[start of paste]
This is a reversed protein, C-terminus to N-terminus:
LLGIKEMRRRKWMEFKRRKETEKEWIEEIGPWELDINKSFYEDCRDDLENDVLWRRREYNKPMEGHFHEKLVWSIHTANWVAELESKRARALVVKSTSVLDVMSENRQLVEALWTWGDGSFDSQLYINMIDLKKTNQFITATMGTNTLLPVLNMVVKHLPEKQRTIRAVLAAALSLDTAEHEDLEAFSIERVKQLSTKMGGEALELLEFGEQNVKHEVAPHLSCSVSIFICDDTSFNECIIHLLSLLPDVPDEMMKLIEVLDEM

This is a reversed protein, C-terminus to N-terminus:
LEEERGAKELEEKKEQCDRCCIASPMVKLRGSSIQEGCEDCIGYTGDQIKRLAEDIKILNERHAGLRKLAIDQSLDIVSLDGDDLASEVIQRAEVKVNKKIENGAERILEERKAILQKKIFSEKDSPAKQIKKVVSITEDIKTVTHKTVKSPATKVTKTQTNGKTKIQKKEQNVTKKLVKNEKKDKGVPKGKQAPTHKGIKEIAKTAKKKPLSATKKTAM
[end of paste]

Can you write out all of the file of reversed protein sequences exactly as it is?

This is a reversed protein, C-terminus to N-terminus:
LLGIKEMRRRKWMEFKRRKETEKEWIEEIGPWELDINKSFYEDCRDDLENDVLWRRREYNKPMEGHFHEKLVWSIHTANWVAELESKRARALVVKSTSVLDVMSENRQLVEALWTWGDGSFDSQLYINMIDLKKTNQFITATMGTNTLLPVLNMVVKHLPEKQRTIRAVLAAALSLDTAEHEDLEAFSIERVKQLSTKMGGEALELLEFGEQNVKHEVAPHLSCSVSIFICDDTSFNECIIHLLSLLPDVPDEMMKLIEVLDEM

This is a reversed protein, C-terminus to N-terminus:
LEEERGAKELEEKKEQCDRCCIASPMVKLRGSSIQEGCEDCIGYTGDQIKRLAEDIKILNERHAGLRKLAIDQSLDIVSLDGDDLASEVIQRAEVKVNKKIENGAERILEERKAILQKKIFSEKDSPAKQIKKVVSITEDIKTVTHKTVKSPATKVTKTQTNGKTKIQKKEQNVTKKLVKNEKKDKGVPKGKQAPTHKGIKEIAKTAKKKPLSATKKTAM